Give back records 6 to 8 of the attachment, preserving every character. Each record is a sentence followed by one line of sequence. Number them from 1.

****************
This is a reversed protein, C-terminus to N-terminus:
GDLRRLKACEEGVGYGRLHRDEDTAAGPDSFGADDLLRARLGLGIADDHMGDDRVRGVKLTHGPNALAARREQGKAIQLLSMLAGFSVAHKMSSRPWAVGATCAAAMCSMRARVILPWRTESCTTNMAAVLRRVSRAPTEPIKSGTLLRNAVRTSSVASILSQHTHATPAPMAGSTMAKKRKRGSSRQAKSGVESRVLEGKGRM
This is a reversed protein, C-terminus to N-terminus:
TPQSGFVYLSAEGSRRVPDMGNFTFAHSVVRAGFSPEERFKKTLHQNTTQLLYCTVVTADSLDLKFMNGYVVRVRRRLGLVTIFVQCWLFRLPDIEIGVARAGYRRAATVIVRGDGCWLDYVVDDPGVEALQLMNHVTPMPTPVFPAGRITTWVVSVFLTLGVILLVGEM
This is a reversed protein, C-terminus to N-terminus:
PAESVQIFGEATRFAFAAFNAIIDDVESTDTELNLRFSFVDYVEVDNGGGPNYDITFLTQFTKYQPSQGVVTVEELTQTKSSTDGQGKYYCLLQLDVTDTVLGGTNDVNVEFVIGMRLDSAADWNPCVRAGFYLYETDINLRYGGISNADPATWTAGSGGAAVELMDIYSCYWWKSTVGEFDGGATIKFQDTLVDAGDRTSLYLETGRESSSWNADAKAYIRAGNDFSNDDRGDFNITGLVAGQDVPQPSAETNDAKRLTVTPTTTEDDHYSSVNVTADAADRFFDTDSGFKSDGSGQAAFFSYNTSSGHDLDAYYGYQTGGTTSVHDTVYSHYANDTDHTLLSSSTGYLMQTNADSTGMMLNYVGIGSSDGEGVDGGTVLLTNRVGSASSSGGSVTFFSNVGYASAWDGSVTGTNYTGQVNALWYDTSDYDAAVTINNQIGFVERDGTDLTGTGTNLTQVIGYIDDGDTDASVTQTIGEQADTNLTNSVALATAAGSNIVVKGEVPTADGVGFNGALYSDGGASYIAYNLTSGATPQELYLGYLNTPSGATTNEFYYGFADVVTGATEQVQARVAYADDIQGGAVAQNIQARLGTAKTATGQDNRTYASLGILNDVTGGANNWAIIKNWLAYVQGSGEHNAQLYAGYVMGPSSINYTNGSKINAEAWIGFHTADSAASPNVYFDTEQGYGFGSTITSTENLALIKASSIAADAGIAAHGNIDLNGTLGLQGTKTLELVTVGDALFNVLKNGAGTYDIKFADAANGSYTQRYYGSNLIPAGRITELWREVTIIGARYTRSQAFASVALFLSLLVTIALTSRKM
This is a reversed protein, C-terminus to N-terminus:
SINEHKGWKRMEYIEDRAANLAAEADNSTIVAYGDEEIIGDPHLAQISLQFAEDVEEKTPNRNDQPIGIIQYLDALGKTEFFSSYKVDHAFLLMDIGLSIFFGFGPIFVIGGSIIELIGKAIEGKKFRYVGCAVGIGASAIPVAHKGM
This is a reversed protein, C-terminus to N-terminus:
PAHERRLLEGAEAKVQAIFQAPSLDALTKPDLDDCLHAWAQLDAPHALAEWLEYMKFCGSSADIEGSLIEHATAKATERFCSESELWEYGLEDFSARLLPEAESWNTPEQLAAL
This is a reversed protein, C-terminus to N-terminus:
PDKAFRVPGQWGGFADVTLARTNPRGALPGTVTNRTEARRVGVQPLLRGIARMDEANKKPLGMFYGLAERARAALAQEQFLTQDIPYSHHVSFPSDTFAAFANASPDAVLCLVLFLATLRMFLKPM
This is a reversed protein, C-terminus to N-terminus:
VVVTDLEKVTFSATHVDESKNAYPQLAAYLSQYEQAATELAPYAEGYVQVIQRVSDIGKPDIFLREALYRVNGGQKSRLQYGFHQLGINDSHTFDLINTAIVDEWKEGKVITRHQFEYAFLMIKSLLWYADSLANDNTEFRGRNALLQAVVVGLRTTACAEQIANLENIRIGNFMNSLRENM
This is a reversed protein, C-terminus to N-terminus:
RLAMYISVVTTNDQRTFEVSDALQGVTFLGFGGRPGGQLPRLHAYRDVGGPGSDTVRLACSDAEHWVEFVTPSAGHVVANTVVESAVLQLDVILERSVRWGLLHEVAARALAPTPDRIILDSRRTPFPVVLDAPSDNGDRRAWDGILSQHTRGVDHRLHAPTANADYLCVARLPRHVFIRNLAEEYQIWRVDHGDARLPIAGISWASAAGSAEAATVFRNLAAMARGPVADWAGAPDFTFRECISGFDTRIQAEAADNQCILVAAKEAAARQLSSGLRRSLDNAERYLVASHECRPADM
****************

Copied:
This is a reversed protein, C-terminus to N-terminus:
PDKAFRVPGQWGGFADVTLARTNPRGALPGTVTNRTEARRVGVQPLLRGIARMDEANKKPLGMFYGLAERARAALAQEQFLTQDIPYSHHVSFPSDTFAAFANASPDAVLCLVLFLATLRMFLKPM
This is a reversed protein, C-terminus to N-terminus:
VVVTDLEKVTFSATHVDESKNAYPQLAAYLSQYEQAATELAPYAEGYVQVIQRVSDIGKPDIFLREALYRVNGGQKSRLQYGFHQLGINDSHTFDLINTAIVDEWKEGKVITRHQFEYAFLMIKSLLWYADSLANDNTEFRGRNALLQAVVVGLRTTACAEQIANLENIRIGNFMNSLRENM
This is a reversed protein, C-terminus to N-terminus:
RLAMYISVVTTNDQRTFEVSDALQGVTFLGFGGRPGGQLPRLHAYRDVGGPGSDTVRLACSDAEHWVEFVTPSAGHVVANTVVESAVLQLDVILERSVRWGLLHEVAARALAPTPDRIILDSRRTPFPVVLDAPSDNGDRRAWDGILSQHTRGVDHRLHAPTANADYLCVARLPRHVFIRNLAEEYQIWRVDHGDARLPIAGISWASAAGSAEAATVFRNLAAMARGPVADWAGAPDFTFRECISGFDTRIQAEAADNQCILVAAKEAAARQLSSGLRRSLDNAERYLVASHECRPADM